Alison Dos Santos Dethrones Carsten Warholm, Jake Wightman Shocks Jacob Ingebrigtsen

Alison Dos Santos Dethrones Carsten Warholm, Jake Wightman Shocks Jacob Ingebrigtsen

Alison dos Santos ended Carsten Warholm’s reign as handicap king at the world championships on Tuesday, while Britain’s Jake Whitman won his country’s first 1500m gold in 39 years on a day of upset. Warholm broke a 29-year-old world record to win the 400m hurdles in a time of 45.94 seconds at the Tokyo Games in what may be one of the most iconic moments in Olympic history. But the 26-year-old came to Eugene with a hamstring injury that eventually paid off in his medal effort here. Instead, dos Santos won the gold medal by setting the third-fastest time ever and a championship record of 46.29 seconds, ahead of Americans Rae Benjamin and Trevor Bassett.

Dos Santos said, “It’s great to win the world title on this track. I didn’t care about the timing because it’s the first time I’ve won a world title.”

Warholm took the lead coming straight home, but seized badly and eventually came in seventh (48.42), breaking a 22-race winning streak, including 18 finals, that returned in September 2018.

“It was a very tough race,” Warholm said. “I was hurt but for me it’s always your fight and give your all and leave it on track.

“I thought I did it. I hope, looking back, even if I choose to take a medal, I’ll be proud of that.”

While everyone knew Warholm was coming back from injury, serious hopes were pinned on Jacob Ingebrigtsen, Olympic champion in the men’s 1500 metres.

But Whitman hadn’t read the script, playing the Norwegian in his own game, kicking the 200m and keeping his form on the line.

Wightman won in 3:29.23, Ingebrigtsen took the silver in 3:29.47, with Spaniard Mohamed Katir claiming the bronze (3:29.90).

family matter

In a bizarre twist, Whitman’s father Geoff is doing commentary at the stadium in Eugene.

Geoff, also his son’s coach, was reduced to a crackling voice as he announced to Hayward Field: “This is my son and he is the world champion.”

β€œFor him to be a part of my journey to get to this point, and really be part of the actual race, is so irresistible,” Wightman said of his father.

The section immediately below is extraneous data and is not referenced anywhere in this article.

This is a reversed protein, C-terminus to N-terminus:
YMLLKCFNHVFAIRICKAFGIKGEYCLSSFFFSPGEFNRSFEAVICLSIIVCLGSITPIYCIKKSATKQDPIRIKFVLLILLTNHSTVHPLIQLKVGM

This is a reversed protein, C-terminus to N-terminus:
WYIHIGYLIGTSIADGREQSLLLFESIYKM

“I talked to him and he’s overjoyed. I’m glad he showed some emotion.”

After failing to win the world title after Olympic gold medalists from Norway were 2019 champions Daniel Stahl, Sweden eventually finished fourth in the discus.

Australian Eleanor Patterson won the high jump gold medal in the fourth final of the night with 2.02m on the countdown from Ukraine’s Yaroslava Mahuchikh, with Italian Elena Velortigara taking the bronze.

“I’m honestly speechless right now,” Patterson said later. “Smiling makes my cheeks ache.”

200m. out of Kerala

New 100m champion Fred Carey failed to advance past the 200m semi-finals even in the fifth day of action at the World Champions.

Carey set up easily from the blocks, but after Eugene hit straight home at Hayward Field, he was critically abandoned, eventually finishing sixth in 20.68 seconds.

Carey later said that he was fed up in the later stages of the race, but insisted that he would be fit to race in the relay.

“A little cramping, but it’s all good,” Kerle said. “I’m not in pain, I’ll be fine.”

While Carey was left digesting a disappointing early exit, there were no such worries for defending 200m world champion Noah Lyles, who clocked a stellar 19.62s in his semi-final.

The main threat to Lyles’ hopes of retaining his 200m world title could come from teenage teammate and rising rival Ariane Knighton. The 18-year-old prodigy set the house on fire in 19.77 seconds to win his semi-final.

In the women’s 200 metres, Shelley-Ann Fraser-Price placed her bid for the sprint double track, reaching the final.

Fresh from winning a record fifth world 100m title, Fraser-Price clocked a best time of 21.83 seconds in the third of three semifinals.

The 35-year-old, the 2013 world 200m champion, will be joined by two of her teammates in Thursday’s final who helped snatch an unprecedented cleansweep of the 100m podium for Jamaica on Sunday, Sherrika Jackson and Ellen Thompson-Hera.


The trio of Jamaica will be joined by Britain’s Dina Asher-Smith, the reigning world 200m champion, who was fourth in the 100m, Americans Abby Steiner and Tamara Clark, Aminatou Seni of Niger and Mujinga Kambundji of Switzerland.

(This story has not been edited by NDTV staff and is auto-generated from a syndicated feed.)

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